Part III: The New Brazilian Privacy Law

Here we are on Part III and I'm wondering if this series will ever end...? I'll try and wrap it up in 2 more parts. Things like this can be overwhelming so I don't want you to have a 93,938-word post to attempt to digest in one sitting.


I also don't want to continuously repeat what others are saying on this topic, but I literally have not seen a single other person bring up LGDP. Other than a few outlets, but no one in the small-business realm. I realized that it's b/c there are not any other compliance-specific businesses out there for entrepreneurs/small businesses - which is the exact reason I started Complianceology and Urban Consulting. Others have talked about GDPR, CCPA, and things like that b/c they were more widely covered, but that was not their specific area of expertise so obviously there will be crickets in other areas.


So while you should keep following the other legal experts, clearly you are in the right place for compliance-specific topics that are not in their niche. But, I'm happy you're here and I can 100% say you are in the right place to stay properly informed and protect your business.


If you missed the first two parts go back and read them first. Part I and Part II.


Back to the show...


In Part II, I asked you to look at all the third-party apps you have linked to your website - like Google Analytics, Facebook Pixel, MailChimp, etc anything that is not native to your site. Now you need to read what information each of those third-party apps collects when someone visits your site, subscribes to your newsletter, etc. whatever they collect has to be detailed in YOUR privacy policy b/c those third-party apps are apart of your website once you link them.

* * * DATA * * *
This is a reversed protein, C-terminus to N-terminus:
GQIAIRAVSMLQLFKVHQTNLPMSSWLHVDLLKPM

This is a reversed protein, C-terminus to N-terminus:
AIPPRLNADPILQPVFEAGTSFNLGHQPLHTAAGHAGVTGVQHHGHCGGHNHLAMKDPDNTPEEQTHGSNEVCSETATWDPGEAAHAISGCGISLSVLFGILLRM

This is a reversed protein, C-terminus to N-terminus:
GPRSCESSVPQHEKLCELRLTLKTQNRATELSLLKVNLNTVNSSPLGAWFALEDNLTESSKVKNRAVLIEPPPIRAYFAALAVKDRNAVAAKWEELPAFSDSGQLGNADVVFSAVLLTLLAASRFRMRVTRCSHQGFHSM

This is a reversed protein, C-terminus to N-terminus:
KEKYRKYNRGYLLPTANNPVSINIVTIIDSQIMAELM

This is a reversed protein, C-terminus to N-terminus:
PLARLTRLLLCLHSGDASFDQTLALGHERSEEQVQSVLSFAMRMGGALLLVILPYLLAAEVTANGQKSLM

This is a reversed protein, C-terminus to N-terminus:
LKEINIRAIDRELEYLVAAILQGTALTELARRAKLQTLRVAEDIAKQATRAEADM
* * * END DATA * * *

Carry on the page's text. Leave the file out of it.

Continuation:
This is also the perfect time to see if there are any third-party apps you are not using anymore and can remove them from your website.


You just need the highlights as you are gathering this information -- you don't need the how or why. All policies have to have a section saying "We collect the following" (everyone will word this differently, but you're looking for something along those lines). Now write out that information and keep it handy, I'll tell you what to do next week b/c this project make take you a hot minute (30 min to 1 hr max for most of us) depending on how many third-party apps you have installed.


Let's talk quickly about data breaches - GDPR requires you to notify your website visitors and the local protection authority of a data breach within 72 hours of you knowing. LGDP states that notification must be submitted in a "reasonable" timeframe. Ermmmm, okay. Since LGDP and GDPR are similar in a lot of areas, I would simply assume you should report a breach within 72 hours or one week, max. The longer you wait, the worse it could (and will) get.


But how do I know if my website had a data breach you ask? My goto is by

using Google's Transparency Report - you will type in your URL and it will tell you what, if any, security issues your site has.


Your host typically always gives you notification of a breach as well.


We know that LGDP (and GDPR) is "technology-blind" meaning privacy of personal information applies to any physical documents you keep with sensitive information on it. So if you are robbed and contracts from your office are stolen or payment authorization forms, that is considered a breach.


Read more about keeping your customer's information safe in your home office here.


x,

MW

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>> This post is informational and educational only and is not legal advice, nor does it create a consultant-client relationship. Please consult your legal counsel for further guidance on this topic. <<

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